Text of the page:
In recent years chemists and materials scientists have enthusiastically searched for ways to make materials with nanoscale pores -- channels comparable in size to organic molecules -- that could be used, among other things, to separate proteins by size. Recently Cornell University researchers developed a method to "self-assemble" such structures by using organic polymers to guide the formation of ceramic structures.
Transmission electron micrographs show, at left, the regular pattern of hexagonal channels in the ceramic material, and at right, the smooth distribution of iron oxide particles (dark spots) within the ceramic matrix.
Now they have advanced another step by incorporating tiny magnetic particles of iron oxide into the walls of porous ceramic structures in a simple "one-pot" self-assembly. Such materials could be used to separate proteins tagged with magnetic materials, or in catalytic processes.
"This enables access, for the first time, to protein-separation technology based on a combination of size exclusion with magnetically assisted separation," explains Ulrich Wiesner, professor of materials science at Cornell, in Ithaca, N.Y., lead investigator for the research. One application could be the separation of a single protein out of the thousands found in blood serum.
Bill Steele | EurekAlert!
For graphite pellets, just add elbow grease
23.03.2018 | Rice University
23.03.2018 | Fraunhofer-Institut für Produktionstechnik und Automatisierung IPA
Satellites in near-Earth orbit are at risk due to the steady increase in space debris. But their mission in the areas of telecommunications, navigation or weather forecasts is essential for society. Fraunhofer FHR therefore develops radar-based systems which allow the detection, tracking and cataloging of even the smallest particles of debris. Satellite operators who have access to our data are in a better position to plan evasive maneuvers and prevent destructive collisions. From April, 25-29 2018, Fraunhofer FHR and its partners will exhibit the complementary radar systems TIRA and GESTRA as well as the latest radar techniques for space observation across three stands at the ILA Berlin.
The "traffic situation" in space is very tense: the Earth is currently being orbited not only by countless satellites but also by a large volume of space...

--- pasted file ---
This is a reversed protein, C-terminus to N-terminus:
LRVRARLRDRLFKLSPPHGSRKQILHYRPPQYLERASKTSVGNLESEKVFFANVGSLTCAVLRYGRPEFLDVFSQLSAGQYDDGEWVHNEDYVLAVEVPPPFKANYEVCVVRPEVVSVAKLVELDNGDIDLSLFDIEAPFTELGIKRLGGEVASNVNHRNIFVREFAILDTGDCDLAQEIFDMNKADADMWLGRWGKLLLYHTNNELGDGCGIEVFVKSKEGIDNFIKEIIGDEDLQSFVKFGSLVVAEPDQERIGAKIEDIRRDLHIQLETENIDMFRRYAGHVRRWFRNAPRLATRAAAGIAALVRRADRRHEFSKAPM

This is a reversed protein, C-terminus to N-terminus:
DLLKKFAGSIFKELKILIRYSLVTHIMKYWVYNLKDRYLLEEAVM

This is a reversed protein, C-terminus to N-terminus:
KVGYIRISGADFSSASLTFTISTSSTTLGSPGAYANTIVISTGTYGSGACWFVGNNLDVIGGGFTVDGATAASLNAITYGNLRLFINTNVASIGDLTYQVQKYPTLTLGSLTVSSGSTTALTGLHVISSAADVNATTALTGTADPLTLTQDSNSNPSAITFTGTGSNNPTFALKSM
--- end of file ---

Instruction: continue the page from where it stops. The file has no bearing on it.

An international team of researchers has discovered a new anti-cancer protein. The protein, called LHPP, prevents the uncontrolled proliferation of cancer cells in the liver. The researchers led by Prof. Michael N. Hall from the Biozentrum, University of Basel, report in “Nature” that LHPP can also serve as a biomarker for the diagnosis and prognosis of liver cancer.
The incidence of liver cancer, also known as hepatocellular carcinoma, is steadily increasing. In the last twenty years, the number of cases has almost doubled...
In just a few weeks from now, the Chinese space station Tiangong-1 will re-enter the Earth's atmosphere where it will to a large extent burn up. It is possible that some debris will reach the Earth's surface. Tiangong-1 is orbiting the Earth uncontrolled at a speed of approx. 29,000 km/h.Currently the prognosis relating to the time of impact currently lies within a window of several days. The scientists at Fraunhofer FHR have already been monitoring Tiangong-1 for a number of weeks with their TIRA system, one of the most powerful space observation radars in the world, with a view to supporting the German Space Situational Awareness Center and the ESA with their re-entry forecasts.
Following the loss of radio contact with Tiangong-1 in 2016 and due to the low orbital height, it is now inevitable that the Chinese space station will...
Fraunhofer Institute for Organic Electronics, Electron Beam and Plasma Technology FEP, provider of research and development services for OLED lighting solutions, announces the founding of the “OLED Licht Forum” and presents latest OLED design and lighting solutions during light+building, from March 18th – 23rd, 2018 in Frankfurt a.M./Germany, at booth no. F91 in Hall 4.0.
They are united in their passion for OLED (organic light emitting diodes) lighting with all of its unique facets and application possibilities. Thus experts in...
A new scenario seeking to explain how Mars' putative oceans came and went over the last 4 billion years implies that the oceans formed several hundred million...
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